According to John Hammond, he taught Duane about open tunings, and Duane started using them on songs like "Statesboro Blues", "Done Somebody Wrong", Johnny Jenkins' "Rolling Stone", etc. The story goes that Dickey got impatient waiting for Duane to re-tune his guitar in between songs on stage, so he gave him his Gibson SG, and Duane kept that in open E, and his Les Paul in standard. That's one of the reason why you see a lot of those slide songs together on set lists in 19070/71.

Dickey continued to play slide in open E, though Warren and Jack both play pretty much exclusively in standard tuning. Open tuning doesn't affect the "fuzzy volcano" sound as much when the strings are dead, but it does allow for a uniform chord to be dragged up and down the fret board with the slide, whereas, in standard tuning you can really only do that with typically 3 strings at a time.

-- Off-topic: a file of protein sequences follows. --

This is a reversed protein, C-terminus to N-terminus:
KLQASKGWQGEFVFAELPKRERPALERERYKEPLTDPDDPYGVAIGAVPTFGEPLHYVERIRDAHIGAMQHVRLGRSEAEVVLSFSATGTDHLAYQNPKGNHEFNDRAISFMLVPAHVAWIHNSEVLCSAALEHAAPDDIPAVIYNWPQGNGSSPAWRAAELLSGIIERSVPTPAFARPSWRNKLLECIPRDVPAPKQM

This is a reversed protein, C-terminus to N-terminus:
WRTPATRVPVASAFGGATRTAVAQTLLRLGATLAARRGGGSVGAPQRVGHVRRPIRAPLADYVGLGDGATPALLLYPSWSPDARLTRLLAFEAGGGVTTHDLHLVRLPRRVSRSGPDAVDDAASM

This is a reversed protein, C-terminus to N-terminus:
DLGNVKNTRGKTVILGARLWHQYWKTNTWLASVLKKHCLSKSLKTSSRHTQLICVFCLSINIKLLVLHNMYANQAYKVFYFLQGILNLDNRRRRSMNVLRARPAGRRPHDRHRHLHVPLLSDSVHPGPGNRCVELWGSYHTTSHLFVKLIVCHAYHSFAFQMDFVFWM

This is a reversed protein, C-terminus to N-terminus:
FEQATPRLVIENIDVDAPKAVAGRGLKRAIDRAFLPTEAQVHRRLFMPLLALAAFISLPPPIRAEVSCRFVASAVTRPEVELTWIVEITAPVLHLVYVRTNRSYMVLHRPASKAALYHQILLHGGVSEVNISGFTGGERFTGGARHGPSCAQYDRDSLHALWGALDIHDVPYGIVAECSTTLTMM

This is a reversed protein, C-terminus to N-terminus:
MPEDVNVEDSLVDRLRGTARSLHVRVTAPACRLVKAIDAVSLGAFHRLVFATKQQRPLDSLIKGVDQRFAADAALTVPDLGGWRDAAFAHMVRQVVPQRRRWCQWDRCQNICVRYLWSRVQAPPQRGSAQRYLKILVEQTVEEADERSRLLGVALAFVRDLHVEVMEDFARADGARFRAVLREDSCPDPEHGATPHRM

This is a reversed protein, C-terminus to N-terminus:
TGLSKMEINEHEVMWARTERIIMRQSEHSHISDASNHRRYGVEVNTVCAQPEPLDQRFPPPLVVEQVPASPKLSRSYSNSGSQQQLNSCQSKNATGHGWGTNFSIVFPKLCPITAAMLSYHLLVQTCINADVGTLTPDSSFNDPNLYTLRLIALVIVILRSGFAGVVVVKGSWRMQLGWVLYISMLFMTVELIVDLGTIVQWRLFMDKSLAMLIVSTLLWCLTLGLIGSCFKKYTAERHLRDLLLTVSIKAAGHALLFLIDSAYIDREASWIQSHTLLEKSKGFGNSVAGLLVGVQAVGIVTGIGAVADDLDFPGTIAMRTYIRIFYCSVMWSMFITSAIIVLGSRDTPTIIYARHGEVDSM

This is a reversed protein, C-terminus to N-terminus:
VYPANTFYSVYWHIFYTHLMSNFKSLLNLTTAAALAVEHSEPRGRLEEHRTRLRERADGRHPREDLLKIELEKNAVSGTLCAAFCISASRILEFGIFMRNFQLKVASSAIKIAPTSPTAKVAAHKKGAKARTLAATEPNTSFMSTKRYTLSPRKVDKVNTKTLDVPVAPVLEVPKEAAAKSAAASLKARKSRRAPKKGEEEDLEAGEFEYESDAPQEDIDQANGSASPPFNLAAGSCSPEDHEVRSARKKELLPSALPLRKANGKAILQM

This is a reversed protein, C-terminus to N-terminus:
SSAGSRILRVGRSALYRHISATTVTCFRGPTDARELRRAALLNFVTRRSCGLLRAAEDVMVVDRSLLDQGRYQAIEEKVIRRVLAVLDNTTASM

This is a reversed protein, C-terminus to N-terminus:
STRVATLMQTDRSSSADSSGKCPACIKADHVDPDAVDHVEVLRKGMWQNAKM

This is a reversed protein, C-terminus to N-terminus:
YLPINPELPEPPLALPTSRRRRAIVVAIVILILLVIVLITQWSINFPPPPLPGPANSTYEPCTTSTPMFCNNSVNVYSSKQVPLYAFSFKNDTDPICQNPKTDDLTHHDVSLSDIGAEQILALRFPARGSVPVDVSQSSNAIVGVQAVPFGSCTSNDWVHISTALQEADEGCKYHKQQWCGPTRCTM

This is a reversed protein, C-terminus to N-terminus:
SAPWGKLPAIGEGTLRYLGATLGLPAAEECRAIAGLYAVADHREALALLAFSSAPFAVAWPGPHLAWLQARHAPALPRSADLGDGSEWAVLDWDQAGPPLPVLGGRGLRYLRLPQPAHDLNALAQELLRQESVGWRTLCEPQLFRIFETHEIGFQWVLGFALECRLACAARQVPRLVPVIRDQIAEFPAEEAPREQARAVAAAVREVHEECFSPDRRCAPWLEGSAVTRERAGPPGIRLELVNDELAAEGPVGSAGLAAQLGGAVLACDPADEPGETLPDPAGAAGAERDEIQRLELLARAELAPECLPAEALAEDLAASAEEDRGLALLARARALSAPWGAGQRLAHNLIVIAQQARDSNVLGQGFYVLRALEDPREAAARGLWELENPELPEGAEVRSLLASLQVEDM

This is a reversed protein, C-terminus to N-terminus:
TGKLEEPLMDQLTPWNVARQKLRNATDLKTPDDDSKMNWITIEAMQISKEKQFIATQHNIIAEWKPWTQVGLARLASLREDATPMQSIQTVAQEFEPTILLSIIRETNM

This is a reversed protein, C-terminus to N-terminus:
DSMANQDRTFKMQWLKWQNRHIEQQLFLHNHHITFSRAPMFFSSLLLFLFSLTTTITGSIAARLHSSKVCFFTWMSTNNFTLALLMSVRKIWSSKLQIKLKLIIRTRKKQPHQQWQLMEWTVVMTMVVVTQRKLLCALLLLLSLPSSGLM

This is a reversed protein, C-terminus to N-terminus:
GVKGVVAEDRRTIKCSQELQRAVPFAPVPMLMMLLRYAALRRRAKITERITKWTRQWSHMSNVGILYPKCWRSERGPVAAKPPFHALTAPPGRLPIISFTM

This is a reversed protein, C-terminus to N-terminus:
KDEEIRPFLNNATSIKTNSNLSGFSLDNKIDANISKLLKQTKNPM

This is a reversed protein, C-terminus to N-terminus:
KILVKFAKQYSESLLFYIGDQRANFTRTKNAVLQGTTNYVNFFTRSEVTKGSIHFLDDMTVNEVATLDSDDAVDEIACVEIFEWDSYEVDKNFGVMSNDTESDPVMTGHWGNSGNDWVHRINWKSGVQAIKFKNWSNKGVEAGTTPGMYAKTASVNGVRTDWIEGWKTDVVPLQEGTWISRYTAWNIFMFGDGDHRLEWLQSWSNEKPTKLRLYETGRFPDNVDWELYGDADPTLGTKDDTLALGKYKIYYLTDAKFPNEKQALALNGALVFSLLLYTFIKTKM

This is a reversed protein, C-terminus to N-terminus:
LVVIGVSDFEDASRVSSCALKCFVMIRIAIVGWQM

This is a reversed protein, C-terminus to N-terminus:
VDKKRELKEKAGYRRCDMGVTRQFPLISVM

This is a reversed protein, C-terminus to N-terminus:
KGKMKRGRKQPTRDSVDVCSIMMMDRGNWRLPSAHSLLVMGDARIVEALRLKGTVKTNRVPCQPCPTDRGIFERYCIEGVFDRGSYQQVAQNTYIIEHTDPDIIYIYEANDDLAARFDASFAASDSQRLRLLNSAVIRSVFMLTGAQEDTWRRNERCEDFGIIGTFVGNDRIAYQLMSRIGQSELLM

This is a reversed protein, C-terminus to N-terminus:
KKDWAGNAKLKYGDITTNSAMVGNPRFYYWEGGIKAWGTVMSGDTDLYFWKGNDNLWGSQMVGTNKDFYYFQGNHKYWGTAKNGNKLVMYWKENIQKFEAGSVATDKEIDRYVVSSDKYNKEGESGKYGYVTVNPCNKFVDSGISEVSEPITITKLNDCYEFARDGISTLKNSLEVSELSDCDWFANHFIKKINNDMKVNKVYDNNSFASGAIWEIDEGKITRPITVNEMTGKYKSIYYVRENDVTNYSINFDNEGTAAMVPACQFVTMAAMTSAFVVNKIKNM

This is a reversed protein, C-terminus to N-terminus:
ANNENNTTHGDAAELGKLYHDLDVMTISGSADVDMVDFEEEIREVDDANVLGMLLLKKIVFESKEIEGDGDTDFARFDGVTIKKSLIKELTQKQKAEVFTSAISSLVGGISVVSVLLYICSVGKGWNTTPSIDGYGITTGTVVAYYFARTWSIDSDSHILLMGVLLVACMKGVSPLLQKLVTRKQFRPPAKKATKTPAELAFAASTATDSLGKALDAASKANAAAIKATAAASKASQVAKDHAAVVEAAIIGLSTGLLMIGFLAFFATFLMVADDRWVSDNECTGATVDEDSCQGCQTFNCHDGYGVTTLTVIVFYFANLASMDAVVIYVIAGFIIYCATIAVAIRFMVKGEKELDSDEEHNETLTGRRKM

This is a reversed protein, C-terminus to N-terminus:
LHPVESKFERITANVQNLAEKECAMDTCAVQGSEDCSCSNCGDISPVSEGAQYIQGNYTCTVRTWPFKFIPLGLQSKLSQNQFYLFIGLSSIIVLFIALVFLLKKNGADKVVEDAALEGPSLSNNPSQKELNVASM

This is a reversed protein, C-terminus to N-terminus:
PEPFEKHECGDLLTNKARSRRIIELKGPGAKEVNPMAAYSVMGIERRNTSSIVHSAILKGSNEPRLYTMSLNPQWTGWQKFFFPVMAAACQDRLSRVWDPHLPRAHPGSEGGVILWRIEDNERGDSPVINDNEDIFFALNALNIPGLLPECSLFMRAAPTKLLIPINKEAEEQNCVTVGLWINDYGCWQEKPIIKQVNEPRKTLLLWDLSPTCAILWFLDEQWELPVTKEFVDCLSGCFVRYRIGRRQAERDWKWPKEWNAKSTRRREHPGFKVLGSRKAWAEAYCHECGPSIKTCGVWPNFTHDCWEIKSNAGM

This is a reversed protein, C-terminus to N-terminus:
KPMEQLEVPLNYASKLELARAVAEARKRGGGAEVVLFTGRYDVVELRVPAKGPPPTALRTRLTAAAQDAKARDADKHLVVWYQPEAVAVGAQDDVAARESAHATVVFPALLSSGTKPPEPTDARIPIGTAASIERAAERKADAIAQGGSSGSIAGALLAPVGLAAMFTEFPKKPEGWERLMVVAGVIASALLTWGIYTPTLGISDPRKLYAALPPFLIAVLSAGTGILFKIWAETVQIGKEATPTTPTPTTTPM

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  posted on 11/11/2016 at 10:42 AM
Yo, Redfish --- I'm like you -- I don't know anything about music (unless you count air guitar, of which I am a master) or about tone, so I can't give you a scientific answer. But I can give you a great example -- listen to Brent Underwood's remarkable animation on "OK, the Allman Brothers Band..." You have different guitarists from different ABB lineups all playing Statesboro Blues and you can really hear the difference in their sound or tone. You can also hear why that, despite all of the great guitarists this band has had over the decades, Duane is still the best. Here's a link to that video: http://www.jambase.com/article/animated-video-allman-brothers-band-statesbo ro-blues.

If that link doesn't work, just Google it. ... Pax...

 

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  posted on 11/11/2016 at 11:04 AM
Porkchop Bob I'd bet the house ... and the camper ... "Down Along The Cove" is in open E.